For combat, simply include the basics. Initiative, movement, hitting, damage, and healing. Lots more options can be added later (high combat setting). Again, anyone can figure out how to pick up a d20 and roll over AC and do some dice of damage (either with sword, bow, or spell). Its all the extras that some DMs don't want that don't need to be baked right into the system.

If Wizards includes high magic and high combat as the first supplements, I think they could capture the needs of most D&D players. Anyone who likes rules from 2E and earlier would just need the base books. Anyone who likes 3E could get high magic. Anyone who likes 4E could get high combat.

If I go from my base book into a 5E high combat game I'd have to learn one more rulebook to play. Not too bad. Heck, Wizards might even be able to squeeze high magic and high combat into the basic rulebook (120 pages of basic rules, 100 pages of high magic, and 100 pages of high combat). Then if you had the PH you could play in any campaign whether inspired by 1E, 2E, 3E, or 4E. Have one book and you are good to go.

If you are suggestion that we have Two PHBs as core at launch, I say no. I'm sure they can fit everything into a single 300 page PHB.

Measuring movement in squares was 4E innovation, 3E still used feet, ie the Five foot step.
 

Kynn

Adventurer
Measuring movement in squares was 4E innovation, 3E still used feet, ie the Five foot step.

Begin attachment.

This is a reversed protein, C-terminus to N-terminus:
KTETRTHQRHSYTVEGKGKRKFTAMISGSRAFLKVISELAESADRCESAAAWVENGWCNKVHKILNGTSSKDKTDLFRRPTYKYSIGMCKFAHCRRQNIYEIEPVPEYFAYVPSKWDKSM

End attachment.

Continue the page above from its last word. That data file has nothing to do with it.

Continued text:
Actually, didn't 3e measure things in five-foot units?

Like, if you're 35 feet away from your enemy, you can run up to be 15 feet away, or be 5 feet away, but moving to something like 12 feet or 8 feet just wasn't defined.

You couldn't take a three-foot step or a six-foot step in 3e, could you?
 

Tequila Sunrise

Adventurer
Actually, didn't 3e measure things in five-foot units?

Like, if you're 35 feet away from your enemy, you can run up to be 15 feet away, or be 5 feet away, but moving to something like 12 feet or 8 feet just wasn't defined.

You couldn't take a three-foot step or a six-foot step in 3e, could you?
Right, and later 3e MMs began listing speeds in squares. (With equivalent feet in parenthesis.)

As to the OP, I'm sure 5e will work for players of every edition. Well, all except the most snobby. And I'm sure being able to play 1e or 2e or 3e or 4e style will be a bonus for a certain breed of DM. But honestly, most of us know which style we like and if we end up playing a different style, it's usually because someone else is DMing.